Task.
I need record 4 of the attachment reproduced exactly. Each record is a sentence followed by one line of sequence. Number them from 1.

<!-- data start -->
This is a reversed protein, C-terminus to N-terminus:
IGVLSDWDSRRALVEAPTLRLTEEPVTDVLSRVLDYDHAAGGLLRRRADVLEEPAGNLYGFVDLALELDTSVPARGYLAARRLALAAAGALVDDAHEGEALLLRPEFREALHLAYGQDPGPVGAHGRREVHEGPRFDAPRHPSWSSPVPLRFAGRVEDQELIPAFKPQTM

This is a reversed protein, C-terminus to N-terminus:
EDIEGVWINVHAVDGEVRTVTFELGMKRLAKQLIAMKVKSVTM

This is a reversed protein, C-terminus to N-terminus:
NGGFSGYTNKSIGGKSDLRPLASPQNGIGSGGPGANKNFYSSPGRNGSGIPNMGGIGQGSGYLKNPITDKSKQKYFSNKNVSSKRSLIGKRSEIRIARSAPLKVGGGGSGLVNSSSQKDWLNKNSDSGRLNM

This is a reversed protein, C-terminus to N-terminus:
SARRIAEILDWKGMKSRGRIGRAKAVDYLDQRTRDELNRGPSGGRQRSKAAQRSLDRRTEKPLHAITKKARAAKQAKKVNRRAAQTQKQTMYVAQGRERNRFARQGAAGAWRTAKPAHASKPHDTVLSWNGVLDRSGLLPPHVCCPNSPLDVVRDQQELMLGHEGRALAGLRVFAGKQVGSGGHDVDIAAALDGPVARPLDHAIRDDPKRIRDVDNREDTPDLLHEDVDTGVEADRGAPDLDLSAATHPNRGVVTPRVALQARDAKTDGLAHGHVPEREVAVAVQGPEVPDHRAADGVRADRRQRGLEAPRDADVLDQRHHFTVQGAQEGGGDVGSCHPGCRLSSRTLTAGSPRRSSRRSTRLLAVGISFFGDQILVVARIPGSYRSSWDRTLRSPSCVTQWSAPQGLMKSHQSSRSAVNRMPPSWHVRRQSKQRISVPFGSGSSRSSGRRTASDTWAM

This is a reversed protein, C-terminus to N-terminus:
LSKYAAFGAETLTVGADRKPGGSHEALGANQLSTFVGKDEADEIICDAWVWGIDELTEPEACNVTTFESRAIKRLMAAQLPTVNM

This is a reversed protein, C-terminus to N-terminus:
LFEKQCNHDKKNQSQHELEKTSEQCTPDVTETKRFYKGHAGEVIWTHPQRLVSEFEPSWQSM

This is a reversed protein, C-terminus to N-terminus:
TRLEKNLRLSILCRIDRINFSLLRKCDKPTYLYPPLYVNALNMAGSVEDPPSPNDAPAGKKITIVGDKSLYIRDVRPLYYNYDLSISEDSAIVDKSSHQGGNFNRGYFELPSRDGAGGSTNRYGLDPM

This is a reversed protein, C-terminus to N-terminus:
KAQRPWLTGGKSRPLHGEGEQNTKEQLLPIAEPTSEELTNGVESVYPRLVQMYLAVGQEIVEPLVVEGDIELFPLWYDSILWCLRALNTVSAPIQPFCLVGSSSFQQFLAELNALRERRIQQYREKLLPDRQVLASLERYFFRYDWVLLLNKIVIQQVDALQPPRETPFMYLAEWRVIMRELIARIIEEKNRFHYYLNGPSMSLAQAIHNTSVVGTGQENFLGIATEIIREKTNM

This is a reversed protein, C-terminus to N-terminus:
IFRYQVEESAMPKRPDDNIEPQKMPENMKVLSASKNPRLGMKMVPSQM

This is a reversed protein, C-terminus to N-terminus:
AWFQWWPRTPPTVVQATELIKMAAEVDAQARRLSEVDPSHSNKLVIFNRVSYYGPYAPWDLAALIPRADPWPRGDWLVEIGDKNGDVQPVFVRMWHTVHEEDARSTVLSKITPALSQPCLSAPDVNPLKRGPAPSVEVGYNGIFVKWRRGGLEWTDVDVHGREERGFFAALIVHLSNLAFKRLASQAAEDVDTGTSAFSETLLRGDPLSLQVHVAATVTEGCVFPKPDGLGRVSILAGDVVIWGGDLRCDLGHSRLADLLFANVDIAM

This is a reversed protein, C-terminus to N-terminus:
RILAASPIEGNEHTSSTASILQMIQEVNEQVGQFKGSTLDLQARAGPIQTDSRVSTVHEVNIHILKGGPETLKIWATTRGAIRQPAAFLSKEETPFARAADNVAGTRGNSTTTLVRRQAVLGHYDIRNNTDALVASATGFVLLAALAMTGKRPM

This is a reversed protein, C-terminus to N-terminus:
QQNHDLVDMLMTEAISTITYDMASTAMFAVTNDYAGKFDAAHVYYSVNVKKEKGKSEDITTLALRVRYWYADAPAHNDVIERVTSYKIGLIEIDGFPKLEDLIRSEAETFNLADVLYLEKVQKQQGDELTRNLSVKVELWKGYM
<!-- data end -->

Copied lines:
This is a reversed protein, C-terminus to N-terminus:
SARRIAEILDWKGMKSRGRIGRAKAVDYLDQRTRDELNRGPSGGRQRSKAAQRSLDRRTEKPLHAITKKARAAKQAKKVNRRAAQTQKQTMYVAQGRERNRFARQGAAGAWRTAKPAHASKPHDTVLSWNGVLDRSGLLPPHVCCPNSPLDVVRDQQELMLGHEGRALAGLRVFAGKQVGSGGHDVDIAAALDGPVARPLDHAIRDDPKRIRDVDNREDTPDLLHEDVDTGVEADRGAPDLDLSAATHPNRGVVTPRVALQARDAKTDGLAHGHVPEREVAVAVQGPEVPDHRAADGVRADRRQRGLEAPRDADVLDQRHHFTVQGAQEGGGDVGSCHPGCRLSSRTLTAGSPRRSSRRSTRLLAVGISFFGDQILVVARIPGSYRSSWDRTLRSPSCVTQWSAPQGLMKSHQSSRSAVNRMPPSWHVRRQSKQRISVPFGSGSSRSSGRRTASDTWAM